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                                                                                          Dott. Carlo Sebastiano Tadeo
                                                                                                Specialista Neurologia

Olanzapina approvata per episodi maniacali

 

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FDA Approves Zyprexa (Olanzapine) For Manic Episodes In Bipolar Disorder


INDIANAPOLIS, IN -- March 20, 2000 -- Eli Lilly and Company announced that the U.S. Food and Drug Administration (FDA) has approved Zyprexa(R) (olanzapine) for marketing for the short-term treatment of acute manic episodes associated with bipolar disorder.

Bipolar disorder, also known as manic depressive illness, is a lifelong illness characterized by disruptive swings in mood -- from manic episodes, marked by euphoria and irritability, to periods of depression. Mania is a period of abnormal elation and/or irritability, often accompanied by an unrealistic belief in one's own abilities, increased sex drive, delusions, and alcohol or drug abuse. People with bipolar disorder also may experience mixed episodes, marked by symptoms of mania and clinical depression occurring simultaneously.(1)

Approximately three million Americans suffer from bipolar disorder.(2) An estimated one in four persons with the illness attempts suicide, one of the highest incidence-rates for any psychiatric disorder.(3)

"In short-term clinical trials, it appears that Zyprexa acts as a mood stabilizer to manage the manic phase of bipolar illness easily, safely and effectively. Additionally, unlike some other medications, Zyprexa does not require blood monitoring," said Mauricio Tohen, M.D., Dr. P.H., lead investigator, Lilly Research Laboratories. "Zyprexa can stabilize mood in a range of bipolar patients with manic symptoms, potentially avoiding impulsive or reckless behavior that can lead to serious problems."

Mania associated with bipolar disorder, while manageable with proper therapy, can be difficult to diagnose and, therefore, may be treated incorrectly.

"The majority of patients with bipolar disorder seek treatment during a depressive phase. This can leave the manic phase of the disease undetected, leading to inappropriate treatment and worsening of symptoms," said Paul Keck, M.D., professor and vice chairman for research, University of Cincinnati College of Medicine. "Accurate diagnosis and proper treatment are critical to managing the illness and allowing people the chance to lead healthy, productive lives."

The FDA's approval of Zyprexa for the treatment of acute manic episodes associated with bipolar disorder was based on results from two placebo-controlled trials involving patients with a primary diagnosis of bipolar disorder: one three-week trial involving 67 patients and one four-week trial involving 115 patients. The trials included patients with manic and mixed episodes, with or without psychotic features, and with or without a rapid-cycling course.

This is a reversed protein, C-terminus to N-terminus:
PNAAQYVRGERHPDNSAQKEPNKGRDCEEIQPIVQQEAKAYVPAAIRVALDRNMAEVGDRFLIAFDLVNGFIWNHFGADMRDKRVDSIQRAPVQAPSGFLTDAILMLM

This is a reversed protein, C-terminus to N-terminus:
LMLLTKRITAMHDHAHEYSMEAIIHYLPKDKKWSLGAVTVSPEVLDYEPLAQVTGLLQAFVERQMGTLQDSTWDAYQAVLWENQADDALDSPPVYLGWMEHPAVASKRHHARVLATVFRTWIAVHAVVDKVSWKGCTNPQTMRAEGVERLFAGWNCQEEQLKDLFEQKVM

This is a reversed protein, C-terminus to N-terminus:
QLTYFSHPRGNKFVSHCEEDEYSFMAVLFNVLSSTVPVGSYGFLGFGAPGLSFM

Zyprexa led to a significant improvement in mania, as measured by the Young-Mania Rating Scale (YMRS).

Zyprexa was generally well tolerated, with four adverse events reported significantly more frequently in the Zyprexa group than in the placebo group: somnolence (drowsiness), dry mouth, dizziness and asthenia (loss of strength). No participants discontinued the study due to any of these events. Other common events that did not separate statistically from placebo were constipation, dyspepsia (indigestion), increased appetite, and tremor.

The recommended beginning dose of Zyprexa to treat acute manic episodes is 15 or 10 milligrams, taken once a day, at any time, without regard to meals.

Zyprexa also is indicated in the United States for the management of the manifestations of psychotic disorders as demonstrated in short-term clinical trials with schizophrenia patients. Since Zyprexa was introduced in 1996, it has been prescribed to nearly four million people worldwide.

In the original schizophrenia registration trials, Zyprexa was generally well tolerated. However, as with all medications, Zyprexa was associated with some side effects. In the original six-week, acute-phase schizophrenia trials, the most common treatment-emergent adverse event associated with Zyprexa was somnolence. Other common events were dizziness, weight gain, constipation, akathisia (restlessness) and postural hypotension. Modest elevations of prolactin were also seen, although mean changes from baseline to
endpoint were not statistically significantly different between Zyprexa and placebo. A small number of patients experienced asymptomatic elevations of hepatic transaminase; none of these patients developed jaundice or drug-induced hepatitis.

Eli Lilly and Company is a global research-based pharmaceutical corporation headquartered in Indianapolis, Ind., that is dedicated to creating and delivering innovative pharmaceutical-based health care solutions that enable people to live longer, healthier and more active lives.

Zyprexa(R) (olanzapine, Lilly)

References
(1) Diagnostic and Statistical Manual of Mental Disorders, Fourth Edition (DSM-IV). American Psychiatric Association, 1994.

(2) Practice Guideline for Treatment of Patients with Bipolar Disorder. American Psychiatric Association, 1995.

(3) Goodwin FK, Jameson, KR. Manic Depressive Illness. Oxford University Press, 1990.

 

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Aggiornato il: 25 March 2000